Tulane also resolved to partner with the other academic institutions in the area to share resources in the immediate aftermath and develop collaborations and joint academic ventures. It entered into a unique partnership with Dillard and Xavier universities – the two ‘historically black colleges / universities’ – and Loyola University. It provided classroom and administrative space for Dillard and Xavier in spring 2006, while the heavily damaged campuses were being repaired. This was to be the beginning of a longer-term partnership and, according to the university, “a model of academic collaboration aimed at strengthening the institutions individually and collectively, accelerate Tulane’s ongoing diversity efforts and provide a model for others interested in closing the racial divide. The partnership will also eventually develop two new national institutes: the Institute for the Study of Race and Poverty and the Institute for the Transformation of Pre-K–12 Education” (primary and secondary education).
Tulane Architecture School has set up the Tulane City Centre, whose mission is to educate, advocate and provide design services to the New Orleans neighbourhoods. The centre has, since 2012, had its home outside the university campus, and works with local community groups to help them realise their ideas, offering planning services, architectural and graphic design, design-build services, funding strategies and community capacity building. The centre has a small staff and Tulane students provide much of the graft and design to get projects from idea to reality.
Since its foundation the centre has helped to shape and deliver a wide range of small but ambitious projects; over 40 projects have now been delivered and most of them come directly from the community. The portfolio of what has been achieved is inspiring. Most projects reflect the aspirations of a local community that wanted to recover, rebuild and reconnect to their city and each other. Many of the projects are about placemaking, creating purposeful and attractive open space where people can come together, restoring culturally significant parks and creating play-space. A significant need in the immediate aftermath of the storm was access to fresh and healthy food and so a number of urban farms and community gardens have been created. An urgent need in 2005 was the rebuilding of schools and in 2006 CITYbuild Consortium, with the help of the Tulane City Centre, launched plans for 10 schools. Culture is central to many of the projects, such as the Guardians Institute, which is a museum and multipurpose performance space, or the Candlelight Lounge, which has live music.
Wellbeing is clearly an issue for a population so traumatised and so the Pyramid Wellness Centre was established to support people with homelessness, substance abuse and mental health issues. Inevitably there has been a focus on housing, with pilot projects and prototypes for self-build and affordable housing. There is also an emphasis on commercial property, restoring historic buildings and street fronts and a transport project to improve transit connectivity and interchange. They are mostly small and medium-sized projects, but they each bring valuable assets as well as learning and confidence to the local communities and unite them around common goals.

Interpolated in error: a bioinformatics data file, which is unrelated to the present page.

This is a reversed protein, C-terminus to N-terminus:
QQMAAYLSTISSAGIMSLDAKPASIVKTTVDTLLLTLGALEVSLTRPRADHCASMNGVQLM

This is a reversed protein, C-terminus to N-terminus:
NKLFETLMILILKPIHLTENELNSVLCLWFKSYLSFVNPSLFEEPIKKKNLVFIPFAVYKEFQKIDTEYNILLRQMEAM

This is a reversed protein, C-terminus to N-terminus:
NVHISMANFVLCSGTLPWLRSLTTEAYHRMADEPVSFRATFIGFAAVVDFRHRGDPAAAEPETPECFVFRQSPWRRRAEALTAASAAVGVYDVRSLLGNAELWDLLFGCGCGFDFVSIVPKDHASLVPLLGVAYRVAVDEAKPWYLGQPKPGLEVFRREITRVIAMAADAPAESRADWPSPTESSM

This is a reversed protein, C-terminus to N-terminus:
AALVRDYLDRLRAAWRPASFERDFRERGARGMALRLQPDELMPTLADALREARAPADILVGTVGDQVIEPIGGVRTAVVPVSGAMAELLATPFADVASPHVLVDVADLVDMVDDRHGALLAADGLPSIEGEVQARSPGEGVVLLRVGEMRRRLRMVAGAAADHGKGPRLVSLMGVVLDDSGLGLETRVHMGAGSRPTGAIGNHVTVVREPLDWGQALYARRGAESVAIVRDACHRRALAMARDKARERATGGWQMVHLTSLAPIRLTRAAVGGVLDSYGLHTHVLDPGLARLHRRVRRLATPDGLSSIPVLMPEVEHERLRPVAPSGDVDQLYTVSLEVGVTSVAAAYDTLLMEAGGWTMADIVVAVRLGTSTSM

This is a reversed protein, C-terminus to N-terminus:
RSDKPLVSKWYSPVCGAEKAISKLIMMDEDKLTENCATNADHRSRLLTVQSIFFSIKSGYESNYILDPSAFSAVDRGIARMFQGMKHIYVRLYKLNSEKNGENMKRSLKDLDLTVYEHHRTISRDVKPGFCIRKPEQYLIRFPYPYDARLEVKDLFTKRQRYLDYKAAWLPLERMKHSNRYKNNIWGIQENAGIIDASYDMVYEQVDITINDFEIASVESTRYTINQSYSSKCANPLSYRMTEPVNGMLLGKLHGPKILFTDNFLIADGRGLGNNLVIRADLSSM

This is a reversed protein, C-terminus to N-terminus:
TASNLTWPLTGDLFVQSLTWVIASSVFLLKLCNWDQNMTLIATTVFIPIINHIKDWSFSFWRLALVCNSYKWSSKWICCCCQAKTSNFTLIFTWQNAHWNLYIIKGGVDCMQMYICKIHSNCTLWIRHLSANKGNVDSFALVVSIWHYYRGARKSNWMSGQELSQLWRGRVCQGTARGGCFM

A project that stands out for its enlightened approach is one called Grow Dat Youth Farm, which was conceived to bring about personal, social and environmental change within the local communities. The Tulane City Centre partnered with the New Orleans Food and Farm Network and City Park to create a youth training scheme centred on urban agriculture. The seven-acre site has a beautiful classroom facility built from steel containers, with a covered outdoor area for lessons as well as extensive cultivation areas. The principle is that young people are invited to apply for the programme and, if accepted, they are expected to treat the appointment as a job, show up on time and engage fully with the activities. The young trainees are taught urban agriculture, food economics and cookery. The aim is to foster leadership, team working and environmental stewardship amongst the diverse young people who join the programme, through the collaborative work of growing food. It is a truly inspiring project that gives young people an opportunity to work in a beautiful setting and get valuable skills training.
How Tulane has played a pivotal role in New Orleans’ recovery is an exemplary illustration of how academic institutions can bring together the aspirations of local people, the energy of students and the professional know-how of faculty to make things happen. This is a model that could be exploited in any regeneration area. It stands in complete contrast to Brad Pitt’s very well intentioned Make It Right Foundation, which has explored sustainable housing typologies and, using famous architects such as Ghery and Adjaye, built a few prototypes in the Lower Ninth Ward. Nice as they may be, they have done little to address the urgent needs of the poor and disadvantaged in New Orleans and will most likely not be occupied by them in the long term. What the Tulane initiative is doing is acting as a broker and genuine partner to make regeneration projects reality and provide professional advice and encouragement to local communities that have probably never had to assemble the collective energy or skills to manage complex projects. It has also done much to foster healing of communities suffering devastation as well as social exclusion.
Camilla Ween AoU is a Director of Goldstein Ween Architects.
All photos copyright Camilla Ween